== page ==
This is the week when the full Virginia Senate and House of Delegates begin voting on their competing versions of the state budget. Committees in both chambers passed their amendments to the two-year spending plan introduced by Governor McDonnell—and some provisions are quite different.
The House panel unanimously approved its spending plan, but no Democrats voted for the plan passed by the Senate committee. Since the Senate bill needs 21 votes to pass, and Lt. Gov. Bill Bolling cannot vote on it, a “no” vote by all 20 Democrats would kill it. Senate Democratic Leader Dick Saslaw implied that his caucus will insist on concessions:
“There’s some things that need to be worked out, you know—budgetary-wise, politically-wise, everything-wise. But absent zero-changing, there won’t—probably won’t—be a Senate budget,” said Saslaw.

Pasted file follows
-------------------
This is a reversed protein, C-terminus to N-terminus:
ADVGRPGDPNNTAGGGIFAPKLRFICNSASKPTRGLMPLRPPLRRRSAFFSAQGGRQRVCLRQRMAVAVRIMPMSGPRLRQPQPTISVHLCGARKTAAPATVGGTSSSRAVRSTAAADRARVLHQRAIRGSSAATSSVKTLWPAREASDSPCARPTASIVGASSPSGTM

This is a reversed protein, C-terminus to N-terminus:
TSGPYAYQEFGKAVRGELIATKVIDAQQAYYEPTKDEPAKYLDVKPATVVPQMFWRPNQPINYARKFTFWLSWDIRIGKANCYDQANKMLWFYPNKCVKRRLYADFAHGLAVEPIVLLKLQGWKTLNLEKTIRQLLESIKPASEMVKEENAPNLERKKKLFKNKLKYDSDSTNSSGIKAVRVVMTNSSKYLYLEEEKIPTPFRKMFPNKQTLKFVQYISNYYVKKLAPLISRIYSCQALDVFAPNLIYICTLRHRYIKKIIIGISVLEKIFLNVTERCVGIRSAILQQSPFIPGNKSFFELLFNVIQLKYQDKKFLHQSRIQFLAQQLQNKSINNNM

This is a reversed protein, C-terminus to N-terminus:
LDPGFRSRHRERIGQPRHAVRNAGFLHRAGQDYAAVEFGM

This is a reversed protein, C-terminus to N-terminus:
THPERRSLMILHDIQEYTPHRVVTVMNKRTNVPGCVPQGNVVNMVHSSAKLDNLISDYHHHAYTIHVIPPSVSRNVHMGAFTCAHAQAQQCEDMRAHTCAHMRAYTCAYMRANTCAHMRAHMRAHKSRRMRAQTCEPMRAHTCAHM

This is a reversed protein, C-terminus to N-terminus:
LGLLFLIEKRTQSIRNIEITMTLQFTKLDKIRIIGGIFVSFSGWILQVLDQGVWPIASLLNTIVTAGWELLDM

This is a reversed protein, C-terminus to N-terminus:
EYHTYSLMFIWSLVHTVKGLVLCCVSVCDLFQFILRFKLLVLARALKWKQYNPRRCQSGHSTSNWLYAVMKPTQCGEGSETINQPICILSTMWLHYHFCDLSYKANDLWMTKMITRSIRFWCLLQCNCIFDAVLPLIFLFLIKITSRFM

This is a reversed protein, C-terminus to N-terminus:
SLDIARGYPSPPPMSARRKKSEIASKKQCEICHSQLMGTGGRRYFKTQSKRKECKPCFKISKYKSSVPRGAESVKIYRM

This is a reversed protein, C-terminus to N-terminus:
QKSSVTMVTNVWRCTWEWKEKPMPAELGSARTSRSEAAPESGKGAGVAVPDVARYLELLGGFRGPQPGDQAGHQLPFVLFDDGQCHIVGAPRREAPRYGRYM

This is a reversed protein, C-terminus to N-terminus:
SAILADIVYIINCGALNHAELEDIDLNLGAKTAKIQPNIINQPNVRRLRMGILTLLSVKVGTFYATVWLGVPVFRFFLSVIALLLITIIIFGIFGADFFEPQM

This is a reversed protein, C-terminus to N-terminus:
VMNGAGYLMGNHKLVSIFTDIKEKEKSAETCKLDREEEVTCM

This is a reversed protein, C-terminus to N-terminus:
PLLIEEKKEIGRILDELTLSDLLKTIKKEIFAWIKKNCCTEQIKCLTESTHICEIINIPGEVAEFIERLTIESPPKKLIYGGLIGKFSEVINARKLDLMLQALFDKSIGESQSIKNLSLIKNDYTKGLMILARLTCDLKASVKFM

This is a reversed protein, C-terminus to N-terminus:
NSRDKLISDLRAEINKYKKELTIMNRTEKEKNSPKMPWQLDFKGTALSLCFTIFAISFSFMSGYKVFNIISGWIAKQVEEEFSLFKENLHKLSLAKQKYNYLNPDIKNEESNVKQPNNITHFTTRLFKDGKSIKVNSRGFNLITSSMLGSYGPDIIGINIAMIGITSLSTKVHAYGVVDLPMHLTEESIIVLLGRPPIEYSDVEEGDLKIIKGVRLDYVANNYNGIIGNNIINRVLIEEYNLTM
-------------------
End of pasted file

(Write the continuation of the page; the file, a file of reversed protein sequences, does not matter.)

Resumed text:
He would not confirm if they’re asking for a power-sharing deal. GOP Senators say they’ve made concessions, such as rejecting the Governor’s plan to use some of the sales tax for transportation. But the Senate could also kill the House bill—which would leave the state with no budget. And unlike a decade ago when a deadlocked Assembly left the Governor to adjust the budget, House Majority Leader Kirk Cox said no budget would exist to adjust.
“Whether it’d be higher ed, K-12, and health, etc., I hope those folks that are affected by those budgets understand what happens if a budget doesn’t go through. That directly, obviously affects them,” said Cox.
–Anne Marie Morgan